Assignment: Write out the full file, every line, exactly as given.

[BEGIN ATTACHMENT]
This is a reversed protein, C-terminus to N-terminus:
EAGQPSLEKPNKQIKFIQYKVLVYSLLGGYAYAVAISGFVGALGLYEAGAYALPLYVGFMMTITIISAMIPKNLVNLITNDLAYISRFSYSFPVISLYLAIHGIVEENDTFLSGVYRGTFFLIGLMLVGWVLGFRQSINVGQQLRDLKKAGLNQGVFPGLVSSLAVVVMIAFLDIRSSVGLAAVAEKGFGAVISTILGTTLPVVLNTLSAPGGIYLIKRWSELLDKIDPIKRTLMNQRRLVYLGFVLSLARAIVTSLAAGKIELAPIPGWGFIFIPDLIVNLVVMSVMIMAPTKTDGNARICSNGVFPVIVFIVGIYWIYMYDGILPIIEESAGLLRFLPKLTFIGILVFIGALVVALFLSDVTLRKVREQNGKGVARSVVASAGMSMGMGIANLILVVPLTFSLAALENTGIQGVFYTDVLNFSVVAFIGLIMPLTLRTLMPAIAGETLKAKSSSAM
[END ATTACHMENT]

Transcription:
This is a reversed protein, C-terminus to N-terminus:
EAGQPSLEKPNKQIKFIQYKVLVYSLLGGYAYAVAISGFVGALGLYEAGAYALPLYVGFMMTITIISAMIPKNLVNLITNDLAYISRFSYSFPVISLYLAIHGIVEENDTFLSGVYRGTFFLIGLMLVGWVLGFRQSINVGQQLRDLKKAGLNQGVFPGLVSSLAVVVMIAFLDIRSSVGLAAVAEKGFGAVISTILGTTLPVVLNTLSAPGGIYLIKRWSELLDKIDPIKRTLMNQRRLVYLGFVLSLARAIVTSLAAGKIELAPIPGWGFIFIPDLIVNLVVMSVMIMAPTKTDGNARICSNGVFPVIVFIVGIYWIYMYDGILPIIEESAGLLRFLPKLTFIGILVFIGALVVALFLSDVTLRKVREQNGKGVARSVVASAGMSMGMGIANLILVVPLTFSLAALENTGIQGVFYTDVLNFSVVAFIGLIMPLTLRTLMPAIAGETLKAKSSSAM